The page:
Monday, April 22, 2019

What I write, and why

Read Time: 1.5 minutes

I write about what gets in the way of success, methods of negotiation, and the difficulty we creatives have asking for money.

I also write about airplanes being attacked, high school students beaten by army troops, CEOs being shot at, the struggle we have with fairness, and what’s best for people and planet.

Why would I do that, and why should you be interested?

I believe we creatives have a lot more to offer than the next great marketing campaign, product design, entertainment offer or other addition to the world of commerce that enriches the few at the expense of the many.

There’s another factor here.

So many creatives have taken up the traditional specialties of the commercial world that we’ve commoditized ourselves. It’s strange to think that creativity can become a commodity – but it can, especially in the narrow niches we find ourselves slotted into. Like packaging design. Photography. Copywriting. Interior design. Editing. Branding. And countless others.

Sometimes I think capitalism put us in this position so that we creatives don’t question the status quo. Don’t wonder why our work enriches the few at the expense of the many, as we’re picking up “Best of Show” at the awards banquet.

I believe we creatives have far more to offer the world than what we’re offering today. So I’m searching for opportunities to make bigger changes than what we’ve done in the past. And I’m looking for ways we creatives can get a bigger share of the economic pie, while we give back with all our might.

So follow along. While you’re at it, think about your own vision for making things better. And then let’s compare notes.


  • Carmen Ferguson says:

    Thanks Ted, The compartments have made it possible for many fine artists to make a living. I love your questioning of the status quo and your questions of how the work of creatives perhaps enriches the already enriched at the expense of the many. I don’t know what else to add. Yesterday I was with a young woman who has started her first job at a magazine company. She loves it. I thought she got a fine arts degree like I did, but she got a degree in graphic design. She is able to pay back the enormous student loan debt she had to take on. Really, it’s a shame that so many young people are having to pay back debt and delay buying a home, a new car, or starting a family. So I feel that the current state of higher education needs to be addressed. I’m not in support of free education, but reasonably costed education should be a no brainer. I ended up with under $20,000 in debt for my fine arts degree and degree in French, but I’m sure in todays environment, I wouldn’t have considered such non-renumerativ e degrees. Thanks for the work you continue to do. Carmen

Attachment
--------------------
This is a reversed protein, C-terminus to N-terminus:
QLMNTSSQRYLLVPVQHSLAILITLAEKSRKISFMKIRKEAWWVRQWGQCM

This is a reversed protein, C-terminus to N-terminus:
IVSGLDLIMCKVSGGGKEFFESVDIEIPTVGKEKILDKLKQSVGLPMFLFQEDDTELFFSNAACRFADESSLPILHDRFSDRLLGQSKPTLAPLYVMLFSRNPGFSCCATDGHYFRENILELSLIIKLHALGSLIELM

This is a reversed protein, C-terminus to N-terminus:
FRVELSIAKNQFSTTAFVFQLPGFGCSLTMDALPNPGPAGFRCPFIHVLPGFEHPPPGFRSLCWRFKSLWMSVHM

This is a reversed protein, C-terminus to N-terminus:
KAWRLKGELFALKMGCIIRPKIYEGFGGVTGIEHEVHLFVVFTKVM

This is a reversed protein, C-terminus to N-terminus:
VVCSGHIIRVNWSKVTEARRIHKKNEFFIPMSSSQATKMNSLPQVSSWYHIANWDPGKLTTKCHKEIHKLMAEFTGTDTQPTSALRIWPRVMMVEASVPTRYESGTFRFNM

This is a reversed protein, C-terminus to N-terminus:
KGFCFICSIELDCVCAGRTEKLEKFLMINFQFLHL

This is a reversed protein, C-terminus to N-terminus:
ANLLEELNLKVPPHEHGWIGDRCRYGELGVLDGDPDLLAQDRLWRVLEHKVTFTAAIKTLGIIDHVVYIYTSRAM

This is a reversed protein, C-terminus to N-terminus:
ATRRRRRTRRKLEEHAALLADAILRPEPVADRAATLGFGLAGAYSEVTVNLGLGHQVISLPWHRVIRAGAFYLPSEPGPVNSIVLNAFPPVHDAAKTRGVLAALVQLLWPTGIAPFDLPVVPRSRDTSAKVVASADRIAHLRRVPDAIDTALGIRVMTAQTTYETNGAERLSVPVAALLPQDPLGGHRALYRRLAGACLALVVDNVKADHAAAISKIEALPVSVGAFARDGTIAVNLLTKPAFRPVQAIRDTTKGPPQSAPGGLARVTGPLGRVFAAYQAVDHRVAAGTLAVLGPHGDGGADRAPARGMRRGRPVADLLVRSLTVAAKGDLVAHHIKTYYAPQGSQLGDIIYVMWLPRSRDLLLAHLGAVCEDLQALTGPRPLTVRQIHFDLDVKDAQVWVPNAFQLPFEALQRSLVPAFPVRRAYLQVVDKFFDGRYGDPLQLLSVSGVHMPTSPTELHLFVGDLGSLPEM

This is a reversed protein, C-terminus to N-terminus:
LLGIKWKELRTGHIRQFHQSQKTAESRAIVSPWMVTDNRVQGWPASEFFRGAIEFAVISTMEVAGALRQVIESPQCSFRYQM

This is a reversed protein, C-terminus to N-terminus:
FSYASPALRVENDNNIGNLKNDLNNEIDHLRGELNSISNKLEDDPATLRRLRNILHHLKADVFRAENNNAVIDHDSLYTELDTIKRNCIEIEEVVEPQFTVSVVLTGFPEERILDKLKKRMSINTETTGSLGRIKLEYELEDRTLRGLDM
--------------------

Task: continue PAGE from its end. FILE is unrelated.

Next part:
• Ted says:

      Hi Carman, yes I made a good living in those creative compartments too. And in our world support of those corporate dollars is the most common way for creatives to pay their bills. And I loved the work that I did during those years just like all of my colleagues. So I totally get it. Only now am I questioning. I hope it’s not too late. Ted

    • Rhonda says:


      I agree! So much of the conversation about the economics of what we do begin with higher education. I too do not support free education for all but perhaps a nice place in the middle. Perhaps tuition regulation, like the state of Texas used to have, could help.

      It’s a hard task—figuring out how to change this when then entire world is involved with the problem but not equally involved or interested in solving it.

      A co-op or association could help. But, we’ve seen some associations for our industry only serve a select few and get too committed to one-sided issues that tend to dominate the activities of the organization and ultimately do no serve the entire membership.

      I’m eager to see what you come up with, Ted, because so few of influence see the bigger picture for the small ones (independents).

      • Ted says:

        I believe a creative co-op owned by the workers themselves is a great place to start. And that’s what we’re doing. Thanks for your comment Rhonda.

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